#1
I've never really thought about this before, but wouldn't use a capo massively alter your scale length? Does this have an effect on producing harmonics (pinch or natural)?
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#2
not really, not for me anyway, just make sure you go with the Capo, so if its on the 2nd fret, make sure the harmonic you hit is two half steps up the neck. And it does have an effect on pinch harmonics, but you can still hit them.
Last edited by SteveJB1989 at Mar 19, 2013,
#3
Quote by SteveJB1989
not really, not for me anyway, just make sure you go with the Capo, so if its on the 2nd fret, make sure the harmonic you hit is two half steps up the neck. And it does have an effect on pinch harmonics, but you can still hit them.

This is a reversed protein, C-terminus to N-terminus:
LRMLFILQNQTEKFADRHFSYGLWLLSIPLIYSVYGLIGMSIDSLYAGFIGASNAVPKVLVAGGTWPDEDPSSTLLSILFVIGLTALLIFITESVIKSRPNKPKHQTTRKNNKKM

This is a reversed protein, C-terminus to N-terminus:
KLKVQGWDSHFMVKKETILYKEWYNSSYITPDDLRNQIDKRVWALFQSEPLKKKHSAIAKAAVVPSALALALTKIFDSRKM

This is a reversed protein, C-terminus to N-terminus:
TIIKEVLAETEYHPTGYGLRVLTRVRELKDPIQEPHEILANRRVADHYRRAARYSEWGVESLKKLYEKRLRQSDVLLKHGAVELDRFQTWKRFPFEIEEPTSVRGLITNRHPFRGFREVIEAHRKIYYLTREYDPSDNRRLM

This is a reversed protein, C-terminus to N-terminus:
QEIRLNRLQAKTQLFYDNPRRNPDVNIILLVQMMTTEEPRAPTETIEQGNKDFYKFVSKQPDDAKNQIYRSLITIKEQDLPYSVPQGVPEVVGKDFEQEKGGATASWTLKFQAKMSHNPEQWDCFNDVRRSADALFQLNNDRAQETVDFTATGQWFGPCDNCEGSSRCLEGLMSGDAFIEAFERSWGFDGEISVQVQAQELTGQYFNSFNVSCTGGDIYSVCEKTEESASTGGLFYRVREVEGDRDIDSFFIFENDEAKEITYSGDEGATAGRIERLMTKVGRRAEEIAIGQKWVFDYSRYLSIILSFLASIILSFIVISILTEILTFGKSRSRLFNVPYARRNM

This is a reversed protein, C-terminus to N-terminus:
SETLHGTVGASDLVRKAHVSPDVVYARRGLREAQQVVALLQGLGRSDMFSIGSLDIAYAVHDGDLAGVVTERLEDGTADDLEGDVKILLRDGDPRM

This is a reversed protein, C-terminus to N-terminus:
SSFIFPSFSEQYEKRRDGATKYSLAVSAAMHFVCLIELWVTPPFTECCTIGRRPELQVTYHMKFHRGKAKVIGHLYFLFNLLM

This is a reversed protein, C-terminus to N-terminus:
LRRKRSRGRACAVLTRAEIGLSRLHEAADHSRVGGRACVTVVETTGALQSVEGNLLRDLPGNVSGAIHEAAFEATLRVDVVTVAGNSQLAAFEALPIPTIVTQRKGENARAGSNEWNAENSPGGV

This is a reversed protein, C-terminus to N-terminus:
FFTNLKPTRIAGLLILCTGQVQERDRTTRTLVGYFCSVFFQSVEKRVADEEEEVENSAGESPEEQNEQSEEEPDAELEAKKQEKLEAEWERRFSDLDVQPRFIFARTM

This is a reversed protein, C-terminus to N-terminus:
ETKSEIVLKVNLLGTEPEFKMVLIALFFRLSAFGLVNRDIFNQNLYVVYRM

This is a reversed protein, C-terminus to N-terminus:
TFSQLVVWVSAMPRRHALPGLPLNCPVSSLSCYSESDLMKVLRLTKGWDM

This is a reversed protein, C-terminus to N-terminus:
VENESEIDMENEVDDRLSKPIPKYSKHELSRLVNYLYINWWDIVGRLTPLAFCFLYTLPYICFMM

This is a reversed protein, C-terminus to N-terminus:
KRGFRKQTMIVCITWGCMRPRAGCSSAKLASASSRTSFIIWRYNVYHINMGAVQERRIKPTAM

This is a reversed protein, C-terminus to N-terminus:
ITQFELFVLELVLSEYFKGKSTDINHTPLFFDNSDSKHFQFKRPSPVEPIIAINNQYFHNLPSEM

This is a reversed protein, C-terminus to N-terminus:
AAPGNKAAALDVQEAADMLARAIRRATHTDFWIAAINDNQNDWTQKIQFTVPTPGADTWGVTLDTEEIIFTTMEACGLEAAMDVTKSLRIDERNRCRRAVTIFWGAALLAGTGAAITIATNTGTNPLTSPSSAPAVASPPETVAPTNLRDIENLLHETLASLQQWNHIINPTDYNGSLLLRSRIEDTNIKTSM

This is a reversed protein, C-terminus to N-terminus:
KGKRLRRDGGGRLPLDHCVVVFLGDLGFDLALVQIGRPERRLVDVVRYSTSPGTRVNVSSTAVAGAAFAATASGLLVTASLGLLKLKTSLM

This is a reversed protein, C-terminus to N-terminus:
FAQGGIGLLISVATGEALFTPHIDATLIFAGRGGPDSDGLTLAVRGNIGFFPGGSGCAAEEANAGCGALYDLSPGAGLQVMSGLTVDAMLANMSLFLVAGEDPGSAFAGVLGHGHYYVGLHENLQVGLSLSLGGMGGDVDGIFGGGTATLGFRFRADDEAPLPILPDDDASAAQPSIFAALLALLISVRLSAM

+1
I've never known anyone do pinch hamonics with a capo on though.

If you're just wanting to be in a different key for a song, check out the Digitech Whammy DT. Allows you to play a song in a different tuning without adjusting.
Last edited by AndyGray at Mar 19, 2013,
#4
It affects the timbre, especially on acoustic guitars.

I often transpose something purely for the timbre you can get. It's one of the wonders of guitar for me.

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#5
im my experience, capos can actually be really cool for getting harmonics you wouldn't normally get with the standard scale length (yes, technically, a capo shortens the scale length). It's also a quick way to breathe some new life into songwriting. when i come up with a riff I usually end up transposing it with a capo just to get a different vibe. Keyser is the best brand imo.